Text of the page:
Distractions. Today’s vs Yesterday’s.

By Mackenzy Hand


For years there have been those who have been aggravated or even angered by younger generations for their apparent incessant need to be attached to technology in some way, shape, or form. Be it their phones, tablets, computers, you name it. But is this aggravation really as founded as they think?

It is a common misconception that millennials are so connected to their phones because they need a distraction from their day to day lives. I believe that this statement is flawed. It is human nature to want and to need distraction from time to time. Humans have always been this way; it has just now become more noticeable.

Distraction comes in many forms, as it always has. Our form of distraction is a cell phone, while our grandparent’s was a newspaper. When we are riding the trains and the busses home from work or to and from class, we aren’t talking to each other, we are browsing social media or perusing the daily news. When earlier generations were riding home on busses or sitting on park benches, they weren’t talking to each other either, they were reading the newspaper, their favorite magazine, or perhaps catching up on a favorite book of theirs. People find distraction in any place they can find it. The only difference between today’s generation and that of yesterday’s, is the technology that has become available over the course time.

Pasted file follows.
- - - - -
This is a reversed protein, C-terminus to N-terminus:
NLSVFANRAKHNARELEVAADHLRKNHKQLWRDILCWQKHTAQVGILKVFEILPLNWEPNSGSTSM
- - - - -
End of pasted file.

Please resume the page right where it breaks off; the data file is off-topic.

Technology and social media aren’t to blame for younger generations’ obliviousness. The problem is that older generations do not understand said technology, and choose to dismiss it with comments like, “Millennials! Always so distracted because they are on their phones!” This is simply a generational error and is purely circumstantial.

It isn’t that we are distracted, it’s what distracts us. Years from now there will be technology that our children and our grandchildren use that we won’t understand. That’s just the way this carrousel turns and I don’t think it will ever stop. What can change is a hard look at the trends, and a fundamental understanding of the human being and its desire for a short reprieve from reality.




Published by

UNT Eagle Strategies

Class members of the social media class in the Mayborn School of Journalism